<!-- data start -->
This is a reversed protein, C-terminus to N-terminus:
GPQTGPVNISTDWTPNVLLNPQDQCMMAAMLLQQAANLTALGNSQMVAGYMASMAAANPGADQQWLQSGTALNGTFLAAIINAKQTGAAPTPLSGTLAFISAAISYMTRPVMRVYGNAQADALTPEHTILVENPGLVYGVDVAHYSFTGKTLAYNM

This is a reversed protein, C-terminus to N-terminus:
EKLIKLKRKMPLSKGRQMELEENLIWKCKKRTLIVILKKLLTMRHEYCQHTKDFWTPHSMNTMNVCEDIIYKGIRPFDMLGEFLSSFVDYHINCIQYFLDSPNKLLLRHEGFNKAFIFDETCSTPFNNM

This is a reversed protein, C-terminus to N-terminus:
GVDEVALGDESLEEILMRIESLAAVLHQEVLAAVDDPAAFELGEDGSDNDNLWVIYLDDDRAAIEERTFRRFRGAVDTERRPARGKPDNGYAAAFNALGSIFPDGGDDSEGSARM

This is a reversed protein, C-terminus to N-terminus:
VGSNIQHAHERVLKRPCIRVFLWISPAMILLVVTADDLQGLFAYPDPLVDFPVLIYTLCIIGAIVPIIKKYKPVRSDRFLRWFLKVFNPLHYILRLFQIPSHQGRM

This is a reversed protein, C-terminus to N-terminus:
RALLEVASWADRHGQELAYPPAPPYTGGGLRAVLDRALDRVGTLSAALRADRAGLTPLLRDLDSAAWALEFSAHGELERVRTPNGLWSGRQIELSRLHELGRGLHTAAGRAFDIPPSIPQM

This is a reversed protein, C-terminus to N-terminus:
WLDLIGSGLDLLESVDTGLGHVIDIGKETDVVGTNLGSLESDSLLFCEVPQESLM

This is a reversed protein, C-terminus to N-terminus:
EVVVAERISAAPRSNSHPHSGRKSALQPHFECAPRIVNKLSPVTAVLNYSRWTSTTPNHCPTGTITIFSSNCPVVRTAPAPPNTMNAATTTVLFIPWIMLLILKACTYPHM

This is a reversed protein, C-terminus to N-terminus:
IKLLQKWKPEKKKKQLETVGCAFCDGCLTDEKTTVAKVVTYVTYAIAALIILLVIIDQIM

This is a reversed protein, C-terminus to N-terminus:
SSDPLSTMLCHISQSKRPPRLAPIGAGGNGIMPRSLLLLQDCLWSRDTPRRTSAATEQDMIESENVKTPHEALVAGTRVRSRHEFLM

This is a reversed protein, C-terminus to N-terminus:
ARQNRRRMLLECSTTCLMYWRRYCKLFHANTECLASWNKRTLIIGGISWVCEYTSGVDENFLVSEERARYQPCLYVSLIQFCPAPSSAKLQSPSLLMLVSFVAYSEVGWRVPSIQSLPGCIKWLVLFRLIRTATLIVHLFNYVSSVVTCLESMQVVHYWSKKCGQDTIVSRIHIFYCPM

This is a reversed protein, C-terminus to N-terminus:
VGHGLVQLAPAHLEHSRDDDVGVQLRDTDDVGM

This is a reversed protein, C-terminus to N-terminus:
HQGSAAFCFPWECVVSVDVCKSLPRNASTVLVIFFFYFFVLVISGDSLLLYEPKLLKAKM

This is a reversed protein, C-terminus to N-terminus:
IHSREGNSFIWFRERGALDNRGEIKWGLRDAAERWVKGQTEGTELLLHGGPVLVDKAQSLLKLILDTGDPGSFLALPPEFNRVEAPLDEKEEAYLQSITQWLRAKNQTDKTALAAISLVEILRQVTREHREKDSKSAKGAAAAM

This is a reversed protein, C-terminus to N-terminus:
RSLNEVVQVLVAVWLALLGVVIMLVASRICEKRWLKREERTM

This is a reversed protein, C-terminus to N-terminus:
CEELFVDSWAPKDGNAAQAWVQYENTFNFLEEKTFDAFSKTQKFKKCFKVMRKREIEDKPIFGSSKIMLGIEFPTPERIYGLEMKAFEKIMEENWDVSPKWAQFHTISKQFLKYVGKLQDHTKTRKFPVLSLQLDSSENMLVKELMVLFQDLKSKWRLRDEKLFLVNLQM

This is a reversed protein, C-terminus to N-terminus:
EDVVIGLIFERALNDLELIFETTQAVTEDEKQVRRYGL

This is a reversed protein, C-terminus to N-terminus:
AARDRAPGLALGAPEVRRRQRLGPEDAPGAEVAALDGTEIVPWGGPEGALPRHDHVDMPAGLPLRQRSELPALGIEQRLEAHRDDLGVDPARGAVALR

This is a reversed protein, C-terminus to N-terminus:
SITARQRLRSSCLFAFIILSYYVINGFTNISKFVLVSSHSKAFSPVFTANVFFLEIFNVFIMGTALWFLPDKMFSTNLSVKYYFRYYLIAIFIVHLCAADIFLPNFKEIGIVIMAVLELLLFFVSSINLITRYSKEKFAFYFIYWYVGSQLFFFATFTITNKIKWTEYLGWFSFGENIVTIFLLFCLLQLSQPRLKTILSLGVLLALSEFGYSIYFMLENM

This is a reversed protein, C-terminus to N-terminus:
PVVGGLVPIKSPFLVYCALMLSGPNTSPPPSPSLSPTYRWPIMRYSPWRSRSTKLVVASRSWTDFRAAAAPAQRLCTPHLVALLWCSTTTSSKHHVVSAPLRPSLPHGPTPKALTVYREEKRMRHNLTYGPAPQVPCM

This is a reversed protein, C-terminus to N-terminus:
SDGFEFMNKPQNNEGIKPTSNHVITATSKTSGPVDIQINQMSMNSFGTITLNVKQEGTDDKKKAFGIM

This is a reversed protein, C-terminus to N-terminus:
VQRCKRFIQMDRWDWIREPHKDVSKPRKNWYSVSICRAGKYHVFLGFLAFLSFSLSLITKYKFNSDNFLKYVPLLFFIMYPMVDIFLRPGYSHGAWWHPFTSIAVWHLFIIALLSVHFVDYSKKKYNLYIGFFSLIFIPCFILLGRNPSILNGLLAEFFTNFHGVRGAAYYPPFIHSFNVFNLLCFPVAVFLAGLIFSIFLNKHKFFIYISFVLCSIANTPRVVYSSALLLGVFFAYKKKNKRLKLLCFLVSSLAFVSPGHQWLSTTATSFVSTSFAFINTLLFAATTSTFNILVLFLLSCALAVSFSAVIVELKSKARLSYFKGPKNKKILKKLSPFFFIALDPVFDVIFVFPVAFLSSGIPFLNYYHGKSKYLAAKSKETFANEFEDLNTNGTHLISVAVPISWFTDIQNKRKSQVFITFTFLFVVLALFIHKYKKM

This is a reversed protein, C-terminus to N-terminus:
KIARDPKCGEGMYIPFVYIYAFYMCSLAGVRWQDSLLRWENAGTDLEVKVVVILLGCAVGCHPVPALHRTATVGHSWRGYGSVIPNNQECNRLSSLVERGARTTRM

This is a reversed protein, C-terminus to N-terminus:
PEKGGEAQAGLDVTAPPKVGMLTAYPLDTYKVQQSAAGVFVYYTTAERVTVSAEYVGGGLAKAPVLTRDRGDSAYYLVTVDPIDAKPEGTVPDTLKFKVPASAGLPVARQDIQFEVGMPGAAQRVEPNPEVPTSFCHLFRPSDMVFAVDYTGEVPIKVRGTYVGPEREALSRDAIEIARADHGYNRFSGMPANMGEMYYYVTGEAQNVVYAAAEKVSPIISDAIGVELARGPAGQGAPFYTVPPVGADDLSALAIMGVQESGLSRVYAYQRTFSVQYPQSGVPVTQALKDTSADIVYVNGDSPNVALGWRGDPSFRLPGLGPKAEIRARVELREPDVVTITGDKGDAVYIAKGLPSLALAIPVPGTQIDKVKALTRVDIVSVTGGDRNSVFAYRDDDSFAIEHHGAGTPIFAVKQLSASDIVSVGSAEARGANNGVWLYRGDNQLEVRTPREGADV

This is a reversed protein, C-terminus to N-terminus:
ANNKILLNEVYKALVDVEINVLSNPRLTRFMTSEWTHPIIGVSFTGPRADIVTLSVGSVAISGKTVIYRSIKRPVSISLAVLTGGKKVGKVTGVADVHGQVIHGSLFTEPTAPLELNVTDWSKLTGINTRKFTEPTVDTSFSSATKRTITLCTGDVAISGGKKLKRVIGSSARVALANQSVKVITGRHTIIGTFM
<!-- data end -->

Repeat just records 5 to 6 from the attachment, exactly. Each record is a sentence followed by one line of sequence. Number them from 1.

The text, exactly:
This is a reversed protein, C-terminus to N-terminus:
RALLEVASWADRHGQELAYPPAPPYTGGGLRAVLDRALDRVGTLSAALRADRAGLTPLLRDLDSAAWALEFSAHGELERVRTPNGLWSGRQIELSRLHELGRGLHTAAGRAFDIPPSIPQM

This is a reversed protein, C-terminus to N-terminus:
WLDLIGSGLDLLESVDTGLGHVIDIGKETDVVGTNLGSLESDSLLFCEVPQESLM